One common belief about the Sabbath is that it has been moved to Sunday. This position is not supported by the Bible. According to records of the actions of early believers, it was a custom to meet together on the first day of the week for fellowship and prayer. However, they did this on top of honoring the Sabbath, not without it. Over time, anti-Jewish bias and misinterpretation of Scripture led to the acceptance of Sunday as the hallmark day of Christianity, replacing the Sabbath. Certain misunderstood sections of the epistles, such as Romans 14:5, Colossians 2:16, and Galatians 4:10, are all cited to support an anti-Sabbath view. However, when the context of each of these passages is considered, it is easy to see that the validity of the Sabbath was never in question here. To individually address these passages is beyond the scope of this brochure, but in summary, when reading these passages we must understand who Paul was writing to, as well as the fact that Scripture cannot contradict itself.
God created the Sabbath as an eternal source of joy and delight for man. Neither Yeshua nor the early disciples who followed Him taught that the Sabbath was done away with. By choosing to ignore its significance, we are refusing a wonderful blessing which God desires to give us in this world as a sign and foretaste of the world to come.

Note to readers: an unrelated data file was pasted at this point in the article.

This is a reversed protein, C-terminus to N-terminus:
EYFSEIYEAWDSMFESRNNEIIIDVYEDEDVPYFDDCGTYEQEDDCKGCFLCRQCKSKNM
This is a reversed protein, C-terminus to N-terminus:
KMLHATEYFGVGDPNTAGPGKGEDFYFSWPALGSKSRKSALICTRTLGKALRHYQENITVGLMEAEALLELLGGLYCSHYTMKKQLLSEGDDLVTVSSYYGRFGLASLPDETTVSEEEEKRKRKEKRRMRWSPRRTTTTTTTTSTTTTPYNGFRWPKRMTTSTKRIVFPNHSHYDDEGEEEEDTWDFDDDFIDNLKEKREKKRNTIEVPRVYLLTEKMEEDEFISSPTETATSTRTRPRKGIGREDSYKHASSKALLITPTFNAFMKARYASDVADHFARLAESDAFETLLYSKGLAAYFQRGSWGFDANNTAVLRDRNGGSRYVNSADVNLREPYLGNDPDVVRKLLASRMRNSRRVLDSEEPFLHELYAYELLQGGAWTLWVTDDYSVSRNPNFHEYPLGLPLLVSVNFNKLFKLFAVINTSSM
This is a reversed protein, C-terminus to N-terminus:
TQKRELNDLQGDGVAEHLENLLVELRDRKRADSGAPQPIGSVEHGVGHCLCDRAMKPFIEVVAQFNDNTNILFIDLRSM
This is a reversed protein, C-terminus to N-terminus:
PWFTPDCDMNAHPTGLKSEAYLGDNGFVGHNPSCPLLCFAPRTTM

Observing the Sabbath
– The Biblical day begins at sundown, so the Sabbath starts on Friday night at sunset and goes until sunset on Saturday.
– Traditionally, the Sabbath is bookended by two services: one on Friday evening to welcome in the Sabbath and another on Saturday evening to close the Sabbath.
– On the morning of the Sabbath, another service is held. Included in this service is the public reading of Scripture in a predetermined reading cycle, which works through the Torah (first five books of the Bible) in one year. Along with the Torah portion, an accompanying section of the Haftarah (the Prophets) is read, and for believers, a New Testament reading is included as well.
– The remainder of the Sabbath may be spent in rest, prayer, study, and fellowship. Reflect on and enjoy God’s creation, since on this day His creative work was finished. Rest in the work of our Messiah (Matthew 11:28), looking forward to when our rest will be made complete (Hebrews 4:9-11, Isaiah 66:22-23).